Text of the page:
Before going to Japan, I never would have imagined how life changing it would be. But after returning from a whole year abroad in the Land of Rising Sun, I can safely say that my experience has transcended life changing.
To start off, I was a bit worried about communication and getting my way around the city as I had had only a year's experience with the Japanese language. And of course, the first week started off a bit tough. I mean, I went to a country with a completely different culture and language. However, it was that difference that pushed me to try my hardest to acclimate. So, I started my first year at Chuo University after only a week of adjustment. Now let me tell you, Japanese universities are much different compared to American universities. Let's say you're taking economics for example; you only have one ninety minute class of it a week. This goes for all other classes... except for my Japanese language class. But, it is for the best, since learning a language takes repetition. Each week, I had to take eight 90 minute language classes. On top of that, there were three more general education courses to take, although luckily, they were all in English. Anyway, after the first semester, I felt much more confident in my speaking and listening abilities, so I thought I could handle a general education class in Japanese and art history sounded easy enough. What a huge mistake. I came out having no idea what I had just listened to in those previous ninety minutes. My friend told me that this class was hard to understand, and he was Japanese! I never took that class again, but it was definitely an experience.
Aside from the wonderful thrill of school work, I had joined two university clubs. Unlike the clubs in American universities which just meet every so often, Japanese clubs become another extension of your life. They meet every day and it's where everyone makes their friends after coming to university. I thought that it would be the perfect way for me to improve my Japanese, so I went and joined two clubs, the English Conversation Group and the English Speaking Society. Now with those names, you'd think the members would be fluent in English. Not at all. They were clubs for people with interests in English, though not necessarily to learn it. And this ended up being the best thing that could happen to me in Japan. My biggest improvement in Japanese was definitely due to the friends I made in these clubs.
Almost every day we would have some kind of crazy event. Sometimes we would have a barbeque standing in the middle of shallow river, camp up in the mountains of Japan, bowl for the whole night, explore the city, and even have sports competitions with other universities! My favorite part was definitely the camping though. The ECG and I took a two hour road trip up to what seemed to be the middle of nowhere north of Tokyo. After driving up several winding mountain roads, we arrived at a small campsite run by an old Japanese man. The biggest surprise was that we had the entire campsite to ourselves. This included several cabins, a large bonfire pit, and the best part, a large river. We could be as crazy as we wanted to. So, our days involved swimming in the river, catching fish with our bare hands, and hiking, while our evening involved shooting off fireworks, ghost stories around huge bonfires, and roasting our daily catches. By the end of the trip, everyone was exhausted. The trip back was dead silent, as everyone slept the whole ride back.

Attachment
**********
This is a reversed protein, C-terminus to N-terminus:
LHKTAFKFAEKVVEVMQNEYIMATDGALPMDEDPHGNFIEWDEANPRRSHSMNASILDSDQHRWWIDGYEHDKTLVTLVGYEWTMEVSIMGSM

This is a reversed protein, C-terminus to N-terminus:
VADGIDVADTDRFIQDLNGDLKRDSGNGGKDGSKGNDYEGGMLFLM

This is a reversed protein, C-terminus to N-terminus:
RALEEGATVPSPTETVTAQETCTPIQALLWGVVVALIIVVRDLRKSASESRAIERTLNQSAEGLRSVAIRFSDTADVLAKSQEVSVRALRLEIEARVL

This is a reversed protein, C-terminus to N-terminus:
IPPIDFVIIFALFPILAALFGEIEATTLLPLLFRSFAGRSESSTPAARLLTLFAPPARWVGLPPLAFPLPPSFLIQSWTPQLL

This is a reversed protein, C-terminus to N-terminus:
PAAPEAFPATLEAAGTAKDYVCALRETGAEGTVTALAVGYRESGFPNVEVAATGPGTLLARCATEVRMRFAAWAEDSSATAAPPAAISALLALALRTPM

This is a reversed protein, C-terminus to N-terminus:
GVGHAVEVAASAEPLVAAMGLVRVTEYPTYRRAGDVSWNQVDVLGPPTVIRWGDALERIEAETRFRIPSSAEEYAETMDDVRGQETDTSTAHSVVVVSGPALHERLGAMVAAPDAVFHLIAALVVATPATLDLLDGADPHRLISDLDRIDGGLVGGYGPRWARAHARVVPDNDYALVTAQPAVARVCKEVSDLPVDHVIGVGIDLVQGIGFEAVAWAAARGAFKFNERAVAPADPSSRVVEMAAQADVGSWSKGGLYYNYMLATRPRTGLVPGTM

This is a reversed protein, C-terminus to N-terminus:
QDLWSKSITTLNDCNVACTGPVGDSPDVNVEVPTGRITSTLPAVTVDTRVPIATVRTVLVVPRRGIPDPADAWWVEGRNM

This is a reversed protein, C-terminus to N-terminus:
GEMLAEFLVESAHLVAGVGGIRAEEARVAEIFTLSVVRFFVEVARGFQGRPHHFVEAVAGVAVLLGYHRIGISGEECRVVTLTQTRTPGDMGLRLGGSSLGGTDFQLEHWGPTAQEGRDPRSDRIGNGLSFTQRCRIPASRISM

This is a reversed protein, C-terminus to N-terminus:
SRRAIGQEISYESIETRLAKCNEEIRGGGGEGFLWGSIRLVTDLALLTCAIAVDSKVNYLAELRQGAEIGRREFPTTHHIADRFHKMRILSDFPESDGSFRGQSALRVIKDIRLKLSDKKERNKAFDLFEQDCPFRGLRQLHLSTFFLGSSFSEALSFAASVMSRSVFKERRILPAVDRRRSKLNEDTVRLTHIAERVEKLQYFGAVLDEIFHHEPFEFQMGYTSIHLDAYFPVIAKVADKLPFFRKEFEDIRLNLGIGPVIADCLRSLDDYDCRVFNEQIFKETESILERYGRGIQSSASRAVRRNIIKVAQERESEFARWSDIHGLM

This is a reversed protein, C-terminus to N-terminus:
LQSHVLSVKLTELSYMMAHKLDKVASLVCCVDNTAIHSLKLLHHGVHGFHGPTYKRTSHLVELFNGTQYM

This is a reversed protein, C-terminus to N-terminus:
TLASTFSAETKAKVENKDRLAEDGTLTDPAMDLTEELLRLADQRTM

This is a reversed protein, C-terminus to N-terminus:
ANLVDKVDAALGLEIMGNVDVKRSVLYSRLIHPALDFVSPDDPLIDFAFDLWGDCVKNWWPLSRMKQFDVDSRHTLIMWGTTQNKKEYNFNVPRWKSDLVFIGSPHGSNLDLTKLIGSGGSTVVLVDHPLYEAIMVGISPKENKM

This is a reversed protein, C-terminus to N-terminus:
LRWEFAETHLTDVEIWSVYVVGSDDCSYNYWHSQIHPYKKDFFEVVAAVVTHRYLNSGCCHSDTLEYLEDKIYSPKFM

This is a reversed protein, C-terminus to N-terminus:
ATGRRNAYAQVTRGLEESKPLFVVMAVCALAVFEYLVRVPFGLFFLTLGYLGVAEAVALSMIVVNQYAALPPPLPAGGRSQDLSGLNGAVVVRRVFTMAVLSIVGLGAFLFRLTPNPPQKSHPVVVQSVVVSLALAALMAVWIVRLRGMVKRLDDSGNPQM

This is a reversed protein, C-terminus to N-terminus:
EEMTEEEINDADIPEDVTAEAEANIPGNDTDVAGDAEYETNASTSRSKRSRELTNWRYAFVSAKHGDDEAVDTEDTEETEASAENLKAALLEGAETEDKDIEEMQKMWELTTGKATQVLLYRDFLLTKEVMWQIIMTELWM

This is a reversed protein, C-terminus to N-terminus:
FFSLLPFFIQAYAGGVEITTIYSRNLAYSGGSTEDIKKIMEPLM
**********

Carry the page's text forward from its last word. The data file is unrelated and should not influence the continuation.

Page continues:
Asides from the wilderness, I also had many chances to go downtown with my friends. Downtown Tokyo was amazing, with so much to do. If we were able to wake up early enough, we would all go to Tsukiji, the famous fish market off Tokyo Bay. All the shops there would sell you pieces of a fish that was caught just a couple hours earlier. Since then, any other sushi just isn't the same. If we couldn't be bothered to wake up early, we would often go to Odaiba, an artificial island filled with several malls and other attractions. Upon arriving in Odaiba, a huge, multistory Ferris wheel confronts you. And surrounding that Ferris wheel are several malls, each containing strange attractions. For example, one mall contained a huge indoor theme park, with rollercoasters and all. Another mall, would have you enter through a large cave that would exit onto the streets of Italy which would lead to pre-war Japan, only to have you exit the mall confronting a smaller scale replica of the Statue of Liberty. I was worried I'd lose track of which country I was in.
The clubs were not what I had expected! I had expected them to be much more serious, but they are for people with common interests to hang out every day. So, all of this constant immersion with my Japanese friends was, of course a fun part of the experience, but also the most important catalyst for helping me learn Japanese.
Though I wasn't able to do anything science related during my stay, I will never forget about my experiences in Japan. In fact, it just gives me more drive to shoot for graduate school in Japan. At least, I know that if I could conquer something like that, I should have no problem in the sciences, right?